In second grade, two boys became best friends. The following year, they started playing Dungeons and Dragons together.
And they never really stopped.
A few decades later, friends Jared Scriven and Clay Fuchs turned their lifelong love of games into a game store/cafe called Dungeons and Javas in Colorado Springs.
However, it hasn’t all been fun and games so far.
The couple, along with Scriven’s wife, Candus, opened Dungeons and Java in May 2020, enduring months of slow business due to the pandemic.
But people showed up. They rented games from the store’s library. They bought games for Christmas presents hoping to help keep it open.
And that’s the case.
Every day Dungeons and Javas fulfills its purpose, which hasn’t been possible much in the past year. The shop offers a full slate of weekly events, including a Sunday family board game night and a regular Colorado Springs Board Game Club meeting.
People also come by chance when looking for a place to play a new game or paint Dungeons and Dragons miniatures.
Scriven said they do events through Zoom, but it’s just not the same.
“It was obvious during COVID what we were missing,” he said. “What I love about the game is getting together with your friends, laughing and having conversations.”
As people are able to do this again, they search for Dungeons and Javas.
The location off Austin Bluffs Parkway follows similar concepts like Board Game Republic in Denver.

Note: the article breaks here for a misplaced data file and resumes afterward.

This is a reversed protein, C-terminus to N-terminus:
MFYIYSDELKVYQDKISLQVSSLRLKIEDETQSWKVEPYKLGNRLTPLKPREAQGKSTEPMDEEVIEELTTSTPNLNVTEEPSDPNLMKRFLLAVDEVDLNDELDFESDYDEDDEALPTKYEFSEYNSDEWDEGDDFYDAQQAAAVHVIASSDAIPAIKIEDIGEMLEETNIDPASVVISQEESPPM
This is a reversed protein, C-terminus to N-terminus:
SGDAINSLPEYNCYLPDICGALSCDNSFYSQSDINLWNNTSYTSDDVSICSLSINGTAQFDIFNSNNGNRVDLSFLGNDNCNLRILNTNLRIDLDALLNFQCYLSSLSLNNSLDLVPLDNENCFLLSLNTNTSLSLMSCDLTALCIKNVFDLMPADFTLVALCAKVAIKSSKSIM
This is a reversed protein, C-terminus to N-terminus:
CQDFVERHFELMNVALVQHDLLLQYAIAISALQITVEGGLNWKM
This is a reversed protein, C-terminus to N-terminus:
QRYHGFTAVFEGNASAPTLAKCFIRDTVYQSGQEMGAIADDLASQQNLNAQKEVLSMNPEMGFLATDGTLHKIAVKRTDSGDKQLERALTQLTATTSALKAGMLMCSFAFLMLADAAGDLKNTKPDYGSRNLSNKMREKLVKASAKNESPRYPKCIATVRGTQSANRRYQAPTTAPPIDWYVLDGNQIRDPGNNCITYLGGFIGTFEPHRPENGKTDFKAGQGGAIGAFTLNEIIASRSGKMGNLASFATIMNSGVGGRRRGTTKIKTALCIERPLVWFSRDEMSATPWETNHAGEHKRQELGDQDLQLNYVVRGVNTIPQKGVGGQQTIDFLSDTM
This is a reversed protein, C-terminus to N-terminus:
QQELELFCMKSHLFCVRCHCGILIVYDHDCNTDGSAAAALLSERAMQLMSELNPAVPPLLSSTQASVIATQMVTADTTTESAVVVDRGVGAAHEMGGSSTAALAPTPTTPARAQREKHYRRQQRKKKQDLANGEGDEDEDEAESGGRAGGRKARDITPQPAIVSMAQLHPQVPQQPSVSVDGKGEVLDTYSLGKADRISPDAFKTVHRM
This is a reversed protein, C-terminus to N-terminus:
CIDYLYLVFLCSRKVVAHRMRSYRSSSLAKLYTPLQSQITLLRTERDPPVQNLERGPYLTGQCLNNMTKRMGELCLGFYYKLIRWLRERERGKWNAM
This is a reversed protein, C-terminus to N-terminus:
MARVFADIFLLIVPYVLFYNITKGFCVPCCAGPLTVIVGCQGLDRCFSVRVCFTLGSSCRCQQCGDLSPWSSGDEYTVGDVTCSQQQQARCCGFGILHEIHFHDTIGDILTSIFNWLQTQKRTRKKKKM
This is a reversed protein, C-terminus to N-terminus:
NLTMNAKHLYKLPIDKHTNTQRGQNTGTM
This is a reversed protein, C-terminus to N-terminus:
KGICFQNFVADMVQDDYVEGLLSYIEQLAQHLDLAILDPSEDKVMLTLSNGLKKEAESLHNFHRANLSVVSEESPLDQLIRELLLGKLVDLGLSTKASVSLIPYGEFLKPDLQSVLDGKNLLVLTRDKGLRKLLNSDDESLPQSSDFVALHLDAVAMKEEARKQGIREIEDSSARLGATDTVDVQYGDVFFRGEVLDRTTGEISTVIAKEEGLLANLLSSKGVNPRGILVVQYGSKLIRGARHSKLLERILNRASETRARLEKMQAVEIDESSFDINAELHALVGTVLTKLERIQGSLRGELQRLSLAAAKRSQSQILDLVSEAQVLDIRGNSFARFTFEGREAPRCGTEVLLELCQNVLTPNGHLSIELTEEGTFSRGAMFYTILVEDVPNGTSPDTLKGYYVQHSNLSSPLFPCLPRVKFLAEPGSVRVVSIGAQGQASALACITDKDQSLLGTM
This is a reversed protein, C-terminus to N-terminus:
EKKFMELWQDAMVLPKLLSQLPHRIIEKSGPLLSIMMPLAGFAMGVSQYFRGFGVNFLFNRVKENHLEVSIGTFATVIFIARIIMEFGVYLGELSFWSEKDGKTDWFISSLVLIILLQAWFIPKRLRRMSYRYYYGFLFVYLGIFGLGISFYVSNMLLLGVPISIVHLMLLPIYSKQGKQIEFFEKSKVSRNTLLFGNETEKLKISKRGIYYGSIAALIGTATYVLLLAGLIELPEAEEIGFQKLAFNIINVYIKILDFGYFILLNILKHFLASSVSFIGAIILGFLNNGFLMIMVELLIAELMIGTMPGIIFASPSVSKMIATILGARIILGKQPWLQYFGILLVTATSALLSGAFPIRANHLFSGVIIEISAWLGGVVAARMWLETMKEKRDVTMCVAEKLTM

And, yes, it is a dream location for gamers, whether friends or strangers.
Inside, a corner of the walls is painted to look like a stone dungeon. There are rows and rows of games to choose from.
Tables, which Scriven calls the “ultimate gaming tables,” are set up around the shop, complete with player pads and cup holders.
Often you will find groups playing Magic the Gathering, the card game. Or you might find Scriven playing a game called Zombacide.
There’s also a VIP games room with a library of digital cards and the ability to play music and sound effects.
And, to fill those cup holders, there’s a menu of coffee options called “potions” and Dungeons & Dragons themed.
So far, these details have helped build community.
“We wanted to have a game store where everyone felt welcome,” Scriven said. “And to be that place where people can go and be with their friends.”
And it’s a different experience than playing games at home.
“When you actually go to the store to play games, it allows you to disconnect and get away from whatever is going on in life,” he said. “It’s like an escape.”
Now that Dungeons and Javas has survived its first year and the pandemic, Scriven said he’s looking forward to the sequel.
“It’s like, OK, what’s the next level?” he said. “How can we make this even better?”